Today, a new book was delivered by the postman, who, very annoyingly, drove his moped all the way up to our front door!
It's More Lives Than One(1938) by Claude Bragdon, best known for being the architect who designed the New York Central Station, Rochester, N.Y. (alas, demolished).
I came across Mr Bragdon while doing research for my paper on electrical lighting in churches and he seems to have dabbled in church and lighting design.
Bragdon is a very interesting, but strange character. He was a theosophist, following the writings of Madame Blavatsky.
On a different note, there is a very interesting book I recommend, alas it has not to my knowledge been translated yet.
It is De geheime wereld van James Ensor [The Secret World of James Ensor] by John Gheeraert.
I think it should be translated because it recounts a very interesting period in Ensor's life while Blavatsky was in Ostend writing her Secret Docrine (published in 1888) and, according to Gheeraert, he was fascinated with her and her ideas.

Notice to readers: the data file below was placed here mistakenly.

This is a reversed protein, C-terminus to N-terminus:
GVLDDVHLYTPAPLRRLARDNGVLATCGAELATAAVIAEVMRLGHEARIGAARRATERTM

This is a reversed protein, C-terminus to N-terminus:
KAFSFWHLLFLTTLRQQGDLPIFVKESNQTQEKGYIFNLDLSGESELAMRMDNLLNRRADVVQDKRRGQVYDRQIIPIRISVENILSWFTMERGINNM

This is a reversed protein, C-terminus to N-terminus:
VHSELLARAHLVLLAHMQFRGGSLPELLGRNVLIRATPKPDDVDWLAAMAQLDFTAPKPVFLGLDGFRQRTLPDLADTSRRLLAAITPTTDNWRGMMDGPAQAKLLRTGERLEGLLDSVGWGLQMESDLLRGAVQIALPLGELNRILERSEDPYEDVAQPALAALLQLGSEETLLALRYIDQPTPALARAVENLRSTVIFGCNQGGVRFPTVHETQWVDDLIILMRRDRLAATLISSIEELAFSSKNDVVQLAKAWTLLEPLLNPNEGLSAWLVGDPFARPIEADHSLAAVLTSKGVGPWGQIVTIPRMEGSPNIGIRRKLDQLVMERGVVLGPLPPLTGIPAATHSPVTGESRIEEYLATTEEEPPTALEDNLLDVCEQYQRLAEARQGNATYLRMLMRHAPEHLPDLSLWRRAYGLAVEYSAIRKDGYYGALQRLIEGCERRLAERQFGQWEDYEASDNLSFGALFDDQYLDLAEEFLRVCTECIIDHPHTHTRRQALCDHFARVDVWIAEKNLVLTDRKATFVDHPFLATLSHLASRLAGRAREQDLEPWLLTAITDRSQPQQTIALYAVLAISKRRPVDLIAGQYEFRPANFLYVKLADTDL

The author Gheeraart says: 'The key to Ensor's secret lies in his Brussels period. There he got into contact with the famous freethinker Ernest Rousseaux. I further discovered that the co-founder of the Theosophical Society, Helena Blavatsky, between 1886 and 1887 a year in Ostend and lived there her "secret doctrine" wrote the bible of the theosophists. My research showed that Ensor, in his most creative period, much of the esoteric works were derived from Blavatsky. But Ensor was also friends with famous Asia-traveler, Alexandra David-Neel. She also spent some time in Ostend. I discovered such totally unexpected sources that provided insights about a painter whose life is usually seen as 'boring'. "
The book does teeter on the edge of fiction as it is not a full-blown biography, but still some interesting stuff.